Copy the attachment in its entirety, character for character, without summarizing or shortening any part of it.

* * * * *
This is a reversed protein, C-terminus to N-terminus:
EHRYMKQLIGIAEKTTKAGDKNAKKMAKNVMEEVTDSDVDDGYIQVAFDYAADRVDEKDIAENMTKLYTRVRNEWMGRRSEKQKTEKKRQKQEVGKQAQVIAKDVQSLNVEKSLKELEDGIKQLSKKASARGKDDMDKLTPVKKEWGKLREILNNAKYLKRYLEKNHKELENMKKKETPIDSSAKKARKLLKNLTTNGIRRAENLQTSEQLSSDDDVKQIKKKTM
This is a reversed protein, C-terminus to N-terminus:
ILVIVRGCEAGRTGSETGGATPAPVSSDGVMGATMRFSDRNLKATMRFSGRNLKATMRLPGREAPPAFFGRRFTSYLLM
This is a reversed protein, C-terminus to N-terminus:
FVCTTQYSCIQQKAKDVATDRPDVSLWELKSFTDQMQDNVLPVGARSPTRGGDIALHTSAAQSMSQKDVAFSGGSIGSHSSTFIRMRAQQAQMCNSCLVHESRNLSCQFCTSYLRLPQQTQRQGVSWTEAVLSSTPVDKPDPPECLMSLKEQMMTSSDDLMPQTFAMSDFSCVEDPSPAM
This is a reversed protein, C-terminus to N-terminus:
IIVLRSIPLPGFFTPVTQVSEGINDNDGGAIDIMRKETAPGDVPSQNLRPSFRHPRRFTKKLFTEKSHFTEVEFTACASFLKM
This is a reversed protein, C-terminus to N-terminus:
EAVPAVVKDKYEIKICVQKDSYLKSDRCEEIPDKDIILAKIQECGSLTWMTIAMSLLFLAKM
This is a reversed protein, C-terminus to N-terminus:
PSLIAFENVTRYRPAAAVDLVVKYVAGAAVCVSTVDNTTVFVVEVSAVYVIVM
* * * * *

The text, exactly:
This is a reversed protein, C-terminus to N-terminus:
EHRYMKQLIGIAEKTTKAGDKNAKKMAKNVMEEVTDSDVDDGYIQVAFDYAADRVDEKDIAENMTKLYTRVRNEWMGRRSEKQKTEKKRQKQEVGKQAQVIAKDVQSLNVEKSLKELEDGIKQLSKKASARGKDDMDKLTPVKKEWGKLREILNNAKYLKRYLEKNHKELENMKKKETPIDSSAKKARKLLKNLTTNGIRRAENLQTSEQLSSDDDVKQIKKKTM
This is a reversed protein, C-terminus to N-terminus:
ILVIVRGCEAGRTGSETGGATPAPVSSDGVMGATMRFSDRNLKATMRFSGRNLKATMRLPGREAPPAFFGRRFTSYLLM
This is a reversed protein, C-terminus to N-terminus:
FVCTTQYSCIQQKAKDVATDRPDVSLWELKSFTDQMQDNVLPVGARSPTRGGDIALHTSAAQSMSQKDVAFSGGSIGSHSSTFIRMRAQQAQMCNSCLVHESRNLSCQFCTSYLRLPQQTQRQGVSWTEAVLSSTPVDKPDPPECLMSLKEQMMTSSDDLMPQTFAMSDFSCVEDPSPAM
This is a reversed protein, C-terminus to N-terminus:
IIVLRSIPLPGFFTPVTQVSEGINDNDGGAIDIMRKETAPGDVPSQNLRPSFRHPRRFTKKLFTEKSHFTEVEFTACASFLKM
This is a reversed protein, C-terminus to N-terminus:
EAVPAVVKDKYEIKICVQKDSYLKSDRCEEIPDKDIILAKIQECGSLTWMTIAMSLLFLAKM
This is a reversed protein, C-terminus to N-terminus:
PSLIAFENVTRYRPAAAVDLVVKYVAGAAVCVSTVDNTTVFVVEVSAVYVIVM